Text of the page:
Sunday, July 17, 2011
I was bullied as a child before it was cool.
When I was growing up, there were no anti-bullying publicity campaigns, no clever slogans, no Dr. Phil episodes, no support groups. It just wasn't cool to be bullied. Awkward, bespectacled, unfortunate-looking, a-social kids these days at least get to feel as though the mental torment, physical punishment, and psychological anguish they're enduring is something special, or at least kind of neat.
I don't talk much about being bullied because I try to imagine that it didn't effect me very much. However, I guess I'm beginning to accept that it's resulted in me being kind of damaged goods. I know this because, whenever I'm out and I'm around thickly-built, sports-oriented guys with square jaws who are kind of loud when they've been drinking, and I see the reddish eyes and the sneering grin and even just a certain type of wardrobe, I get anxious. Afraid. Actually, it's not even that, it's more a feeling of impending doom-- I'm going to get assaulted, either physically or emotionally.
So I try not to be noticed. It's not so easy when you're 6 feet tall and wear neckties with little goats or bunnies on them. You get noticed. I haven't been overtly bullied since college, but I remember it well. I remember a jock asshole using my office shears to trim his pubic hair on my bedsheets, right in front of me, daring me to do something about it. A different person might have waited until he was finished and then jammed the scissors into his jugular or, better, his crotch, but he knew his prey well enough, as experienced predators do. The type of predator who puts up anal porn screensavers on his prey's computer and rubs ejaculate on his prey's doorknob knows his prey well.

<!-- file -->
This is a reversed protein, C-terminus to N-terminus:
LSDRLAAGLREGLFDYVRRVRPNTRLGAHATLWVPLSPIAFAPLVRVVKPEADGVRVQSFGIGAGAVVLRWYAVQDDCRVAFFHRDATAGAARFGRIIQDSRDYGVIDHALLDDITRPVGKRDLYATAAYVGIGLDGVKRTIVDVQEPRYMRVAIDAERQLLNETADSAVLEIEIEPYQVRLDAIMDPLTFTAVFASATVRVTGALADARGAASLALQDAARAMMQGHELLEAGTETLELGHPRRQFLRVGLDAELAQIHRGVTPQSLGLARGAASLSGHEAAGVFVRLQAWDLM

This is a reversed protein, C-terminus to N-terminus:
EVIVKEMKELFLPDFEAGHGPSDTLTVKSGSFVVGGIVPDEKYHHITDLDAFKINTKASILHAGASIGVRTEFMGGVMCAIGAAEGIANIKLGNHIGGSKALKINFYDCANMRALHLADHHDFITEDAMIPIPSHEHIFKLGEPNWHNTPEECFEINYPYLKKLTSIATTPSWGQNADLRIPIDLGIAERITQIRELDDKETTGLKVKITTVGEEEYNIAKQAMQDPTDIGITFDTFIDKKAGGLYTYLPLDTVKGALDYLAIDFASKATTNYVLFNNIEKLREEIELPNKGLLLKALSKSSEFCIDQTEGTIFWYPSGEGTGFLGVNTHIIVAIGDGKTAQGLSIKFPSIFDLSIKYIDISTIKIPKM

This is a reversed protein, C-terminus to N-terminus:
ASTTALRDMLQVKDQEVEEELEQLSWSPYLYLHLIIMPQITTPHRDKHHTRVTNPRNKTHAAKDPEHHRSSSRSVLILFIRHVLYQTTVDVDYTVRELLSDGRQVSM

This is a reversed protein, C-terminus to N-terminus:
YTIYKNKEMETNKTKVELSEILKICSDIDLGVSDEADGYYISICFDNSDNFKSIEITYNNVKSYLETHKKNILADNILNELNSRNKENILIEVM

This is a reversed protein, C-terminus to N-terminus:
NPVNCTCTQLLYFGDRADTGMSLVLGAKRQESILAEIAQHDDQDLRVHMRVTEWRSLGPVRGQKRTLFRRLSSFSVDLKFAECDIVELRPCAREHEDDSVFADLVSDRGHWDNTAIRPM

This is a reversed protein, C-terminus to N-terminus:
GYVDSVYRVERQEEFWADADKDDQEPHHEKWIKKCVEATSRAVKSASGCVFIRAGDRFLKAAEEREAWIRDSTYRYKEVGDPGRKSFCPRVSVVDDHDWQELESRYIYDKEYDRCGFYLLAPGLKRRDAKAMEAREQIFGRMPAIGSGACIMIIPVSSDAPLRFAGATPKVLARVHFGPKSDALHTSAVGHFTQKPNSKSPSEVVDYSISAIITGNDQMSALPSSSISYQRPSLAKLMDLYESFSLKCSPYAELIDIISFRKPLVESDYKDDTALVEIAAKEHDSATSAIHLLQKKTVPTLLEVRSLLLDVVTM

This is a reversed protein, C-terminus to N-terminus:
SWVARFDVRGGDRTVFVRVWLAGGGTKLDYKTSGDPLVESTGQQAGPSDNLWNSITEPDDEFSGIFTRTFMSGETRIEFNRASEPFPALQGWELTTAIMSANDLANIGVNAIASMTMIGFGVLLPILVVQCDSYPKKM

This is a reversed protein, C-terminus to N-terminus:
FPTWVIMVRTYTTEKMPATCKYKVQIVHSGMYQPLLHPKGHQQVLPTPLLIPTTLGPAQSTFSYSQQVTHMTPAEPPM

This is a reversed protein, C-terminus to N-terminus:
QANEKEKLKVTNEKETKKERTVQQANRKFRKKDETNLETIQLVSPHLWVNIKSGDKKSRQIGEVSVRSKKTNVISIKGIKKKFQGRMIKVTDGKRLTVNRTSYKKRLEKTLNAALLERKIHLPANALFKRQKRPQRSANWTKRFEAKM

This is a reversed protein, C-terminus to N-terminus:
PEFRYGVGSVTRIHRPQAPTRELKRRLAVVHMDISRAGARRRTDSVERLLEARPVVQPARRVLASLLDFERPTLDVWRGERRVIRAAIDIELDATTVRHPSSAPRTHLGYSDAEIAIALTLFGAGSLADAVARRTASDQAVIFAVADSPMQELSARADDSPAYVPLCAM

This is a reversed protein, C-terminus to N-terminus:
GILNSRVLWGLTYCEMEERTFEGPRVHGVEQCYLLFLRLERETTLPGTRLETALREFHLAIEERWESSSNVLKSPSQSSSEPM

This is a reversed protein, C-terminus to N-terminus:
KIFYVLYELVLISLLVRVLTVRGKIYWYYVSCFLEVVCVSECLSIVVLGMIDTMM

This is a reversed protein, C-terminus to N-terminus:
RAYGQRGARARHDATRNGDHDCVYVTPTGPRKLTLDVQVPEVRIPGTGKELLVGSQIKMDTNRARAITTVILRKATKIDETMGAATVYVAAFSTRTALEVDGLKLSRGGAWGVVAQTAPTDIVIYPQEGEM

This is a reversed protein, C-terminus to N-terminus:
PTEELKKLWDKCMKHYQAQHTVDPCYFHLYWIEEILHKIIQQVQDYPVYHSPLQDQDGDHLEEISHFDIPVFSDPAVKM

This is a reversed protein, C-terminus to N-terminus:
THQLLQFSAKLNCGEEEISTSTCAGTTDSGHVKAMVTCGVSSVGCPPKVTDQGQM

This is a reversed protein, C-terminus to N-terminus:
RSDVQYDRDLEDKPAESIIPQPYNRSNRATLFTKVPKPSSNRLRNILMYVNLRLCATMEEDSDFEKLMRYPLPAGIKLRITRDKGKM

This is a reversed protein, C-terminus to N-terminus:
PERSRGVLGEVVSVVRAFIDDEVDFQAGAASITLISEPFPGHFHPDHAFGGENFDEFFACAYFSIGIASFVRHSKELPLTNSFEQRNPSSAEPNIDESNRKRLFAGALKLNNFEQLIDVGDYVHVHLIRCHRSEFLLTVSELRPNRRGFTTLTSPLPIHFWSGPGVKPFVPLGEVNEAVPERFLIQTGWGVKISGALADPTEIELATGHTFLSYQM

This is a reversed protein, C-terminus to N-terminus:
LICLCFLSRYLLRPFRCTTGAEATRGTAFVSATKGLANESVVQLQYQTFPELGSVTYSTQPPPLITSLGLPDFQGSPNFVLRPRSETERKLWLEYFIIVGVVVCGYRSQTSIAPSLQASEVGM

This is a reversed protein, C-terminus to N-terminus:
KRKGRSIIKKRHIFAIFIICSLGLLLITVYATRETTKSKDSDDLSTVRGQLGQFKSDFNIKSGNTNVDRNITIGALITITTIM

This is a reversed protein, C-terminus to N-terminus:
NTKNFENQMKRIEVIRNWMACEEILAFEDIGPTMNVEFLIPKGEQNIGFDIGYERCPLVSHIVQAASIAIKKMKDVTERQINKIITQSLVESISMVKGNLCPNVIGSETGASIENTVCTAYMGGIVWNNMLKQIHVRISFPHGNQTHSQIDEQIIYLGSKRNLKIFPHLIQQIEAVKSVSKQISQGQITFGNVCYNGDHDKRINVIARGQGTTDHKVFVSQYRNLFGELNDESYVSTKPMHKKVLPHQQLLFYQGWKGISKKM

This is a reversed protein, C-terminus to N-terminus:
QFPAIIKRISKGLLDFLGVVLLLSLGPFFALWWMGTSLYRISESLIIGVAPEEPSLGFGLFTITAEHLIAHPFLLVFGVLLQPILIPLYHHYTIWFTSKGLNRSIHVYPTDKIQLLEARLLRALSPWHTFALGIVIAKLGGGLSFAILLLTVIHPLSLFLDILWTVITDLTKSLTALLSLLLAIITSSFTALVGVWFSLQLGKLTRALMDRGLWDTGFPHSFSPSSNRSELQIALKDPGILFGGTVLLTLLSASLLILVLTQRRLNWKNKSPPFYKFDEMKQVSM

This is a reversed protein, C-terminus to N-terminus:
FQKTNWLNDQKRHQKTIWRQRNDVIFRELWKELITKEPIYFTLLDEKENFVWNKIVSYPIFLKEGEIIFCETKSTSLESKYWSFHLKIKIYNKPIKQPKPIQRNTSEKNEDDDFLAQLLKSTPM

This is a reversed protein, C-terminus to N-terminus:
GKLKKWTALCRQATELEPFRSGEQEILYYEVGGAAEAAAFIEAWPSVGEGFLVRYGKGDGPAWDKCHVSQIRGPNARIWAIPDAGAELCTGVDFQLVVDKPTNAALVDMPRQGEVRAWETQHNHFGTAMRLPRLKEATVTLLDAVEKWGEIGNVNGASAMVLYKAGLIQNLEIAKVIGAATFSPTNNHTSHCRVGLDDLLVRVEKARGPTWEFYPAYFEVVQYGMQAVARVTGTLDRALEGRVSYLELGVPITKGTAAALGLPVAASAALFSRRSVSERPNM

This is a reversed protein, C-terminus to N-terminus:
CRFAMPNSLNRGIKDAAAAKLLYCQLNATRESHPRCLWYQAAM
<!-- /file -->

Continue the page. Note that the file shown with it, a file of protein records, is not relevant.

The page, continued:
He knows. It's part and parcel, you see, of being a predator in the first place.
They tell you you're supposed to advocate for yourself and be assertive. I teach this in the groups in the hospital where I work. And I must sound like an immense fool to these people, who live with profound mental illness, who live on the streets, who live in the real world.
"Be direct in your relationships, voice your opinions, let people know what you're feeling. Tell them, 'I feel angry because you aren't respecting me.' You have to say something."
Tell them, "I feel disrespected because you are clipping your pubic hair onto my comforter."
I went to a training last week. For two whole days. 16 hours. It was a group comprised mostly of individuals with mental illness and/or addiction issues, and a couple mental health professionals like myself. Like most trainings, I expect, it was 90% ridiculous and 10% valuable. One component of the ridiculous came right at the beginning when we were discussing Group Guidelines, how we were to conduct ourselves at the training. One individual suggested something called, "Ouch. Oops."
"If you say something that hurts somebody else in the group, the person whose feelings are hurt says, 'Ouch' and you're supposed to respond with, 'Oops'."
"That's a great idea!" said the facilitator, as she wrote it up on the white board. And I wanted to scream,